It may be obvious, but we love our moms! And those of us who’ve lost our moms miss them terribly, especially on Mother’s Day. To honor all the special and incredibly giving moms out there, we recently launched our annual Girlfriend’s Mother’s Day Contest. We asked you to tell us about one moment in time when you could not have been more proud of your mom. (And it didn't have to be your mom; it could be any woman who is like a mom to you.)
Here are the winners:
First Place — Megan R.
One day my mom went to the mall. She took me and my five siblings with her. I had been to this mall many times before and I loved going but in my 10 years of living, I had never gone to the mall with just my mom; or my mom and my siblings. When we got to the mall, she told us we could have whatever we wanted to eat from the food court while she made some calls. This was unheard of in our large family! Whatever we wanted? For all of us? No sharing? After lunch she loaded us up into our huge passenger van and said we were going to visit our grandparents. What? Our grandparents were in Florida which was days away from Ohio! She also said that we could stop for cheese sticks and mini boxes of cereal on the way since we were going to drive “straight through”. She made it sound like the grandest adventure and we were pumped! After what felt like days, six less excited, dehydrated and completely-over-cheese-sticks kids piled out of our van and into our grandparents' double wide. We had made it! I peeked into my grandparents’ room. There, I saw my mom sobbing on her mom. I think I knew things weren’t right in our house. I think I knew the way my dad touched me wasn’t okay. I think I knew that most dads didn’t yell or hit me as much as my dad did. But I didn’t know for sure, until my mom took us to the mall that day. A small abnormal act that became the opening act of rebellion that gave her the courage to keep going. I’m forever grateful for her courage and for my grandparents who welcomed my huge, crazy family!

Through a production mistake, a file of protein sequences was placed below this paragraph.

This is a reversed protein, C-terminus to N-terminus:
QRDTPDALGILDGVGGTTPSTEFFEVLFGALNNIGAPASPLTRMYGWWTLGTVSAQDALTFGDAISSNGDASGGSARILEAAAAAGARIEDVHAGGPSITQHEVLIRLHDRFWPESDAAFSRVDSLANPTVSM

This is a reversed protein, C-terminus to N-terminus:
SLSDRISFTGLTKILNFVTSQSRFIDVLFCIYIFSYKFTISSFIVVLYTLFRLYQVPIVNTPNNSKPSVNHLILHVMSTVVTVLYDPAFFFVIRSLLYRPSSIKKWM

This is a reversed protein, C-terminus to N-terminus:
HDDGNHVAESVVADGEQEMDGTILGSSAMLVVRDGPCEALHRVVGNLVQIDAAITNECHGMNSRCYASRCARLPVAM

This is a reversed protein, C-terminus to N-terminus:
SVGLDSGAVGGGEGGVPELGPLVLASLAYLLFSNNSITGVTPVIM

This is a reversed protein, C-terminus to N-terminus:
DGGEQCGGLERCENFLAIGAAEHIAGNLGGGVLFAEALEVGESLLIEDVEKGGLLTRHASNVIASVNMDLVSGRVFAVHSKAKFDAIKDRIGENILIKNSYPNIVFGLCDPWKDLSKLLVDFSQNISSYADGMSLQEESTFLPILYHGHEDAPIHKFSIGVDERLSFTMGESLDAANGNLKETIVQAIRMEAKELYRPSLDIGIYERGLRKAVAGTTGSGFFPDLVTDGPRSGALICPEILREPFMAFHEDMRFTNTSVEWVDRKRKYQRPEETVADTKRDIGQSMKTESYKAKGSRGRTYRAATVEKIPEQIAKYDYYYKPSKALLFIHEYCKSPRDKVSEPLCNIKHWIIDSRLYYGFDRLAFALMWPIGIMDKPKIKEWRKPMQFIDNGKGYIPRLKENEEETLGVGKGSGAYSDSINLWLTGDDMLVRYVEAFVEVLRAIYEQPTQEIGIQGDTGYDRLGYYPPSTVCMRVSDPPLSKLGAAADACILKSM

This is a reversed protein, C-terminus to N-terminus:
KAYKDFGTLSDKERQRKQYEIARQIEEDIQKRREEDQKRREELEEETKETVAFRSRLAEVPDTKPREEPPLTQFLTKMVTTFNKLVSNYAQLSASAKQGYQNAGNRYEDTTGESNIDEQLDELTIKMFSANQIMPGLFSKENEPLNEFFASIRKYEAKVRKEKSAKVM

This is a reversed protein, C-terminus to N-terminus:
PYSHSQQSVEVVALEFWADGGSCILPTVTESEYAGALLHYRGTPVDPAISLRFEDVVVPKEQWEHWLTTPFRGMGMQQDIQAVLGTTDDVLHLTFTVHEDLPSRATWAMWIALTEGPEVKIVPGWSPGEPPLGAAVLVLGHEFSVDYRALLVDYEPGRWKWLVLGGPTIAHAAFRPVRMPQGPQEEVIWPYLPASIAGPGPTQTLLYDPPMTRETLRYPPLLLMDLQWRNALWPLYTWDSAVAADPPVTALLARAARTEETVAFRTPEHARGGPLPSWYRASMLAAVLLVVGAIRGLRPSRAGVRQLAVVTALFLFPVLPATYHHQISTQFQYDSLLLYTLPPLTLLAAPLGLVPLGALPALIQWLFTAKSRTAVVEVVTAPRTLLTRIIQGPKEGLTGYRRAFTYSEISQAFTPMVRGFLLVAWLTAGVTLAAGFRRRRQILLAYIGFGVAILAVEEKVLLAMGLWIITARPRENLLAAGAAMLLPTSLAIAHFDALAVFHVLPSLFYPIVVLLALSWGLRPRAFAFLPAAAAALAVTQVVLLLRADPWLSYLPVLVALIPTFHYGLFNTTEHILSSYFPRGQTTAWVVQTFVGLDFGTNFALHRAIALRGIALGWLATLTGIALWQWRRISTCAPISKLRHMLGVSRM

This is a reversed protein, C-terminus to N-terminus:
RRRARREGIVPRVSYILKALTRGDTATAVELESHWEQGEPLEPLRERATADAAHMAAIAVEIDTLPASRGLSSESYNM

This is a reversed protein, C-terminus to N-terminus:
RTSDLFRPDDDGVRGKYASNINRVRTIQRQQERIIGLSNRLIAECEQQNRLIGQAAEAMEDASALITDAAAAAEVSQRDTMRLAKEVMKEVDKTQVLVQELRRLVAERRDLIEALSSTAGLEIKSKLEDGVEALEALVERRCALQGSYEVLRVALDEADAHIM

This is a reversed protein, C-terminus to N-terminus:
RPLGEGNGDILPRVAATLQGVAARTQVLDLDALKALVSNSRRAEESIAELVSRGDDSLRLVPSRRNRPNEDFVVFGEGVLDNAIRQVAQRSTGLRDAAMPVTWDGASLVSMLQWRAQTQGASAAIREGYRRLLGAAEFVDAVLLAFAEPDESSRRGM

Second Place — Elizabeth Emrey
“You have to invite all the girls in your second-grade class to your birthday party, all 25!” my mother insisted.
Mom never wanted to exclude anyone. (Boys were naturally the exception!)
My mother, Virginia Mc Iver Emrey, was the daughter of the chauffeur of the lumber king William H. Talbot. She grew up in a cottage on the Mounds estate in San Mateo. This exclusive San Francisco Bay Area town had an ordinance, which the Talbots ignored, forbidding any Irish from spending the night within its precincts. In her eight years at her Hillsboro grammar school, mom was never welcomed into a single home of her wealthy classmates, even though she was elected eighth-grade class president.
I hesitated to ask my friends to come to our small, two-bedroom bungalow on the wrong side of the tracks in neighboring, blue-collar Burlingame. But a dozen girls responded to my invitation. Mom spread a paper birthday tablecloth on the picnic table we dragged from outside into our living room. She had bought a chocolate sheet cake with white frosting and bright red lettering reading, “Happy Birthday, Elizabeth,” which was topped off with tri-flavored Neapolitan ice cream cups with pull-off tops. There were party blowout noise makers which unfurled like screaming snakes as we blew through them into each other’s ears. The party ended with beans on bingo cards, and a raucous game of pin the tail on the donkey, each girl spinning around blindfolded, careening into one another.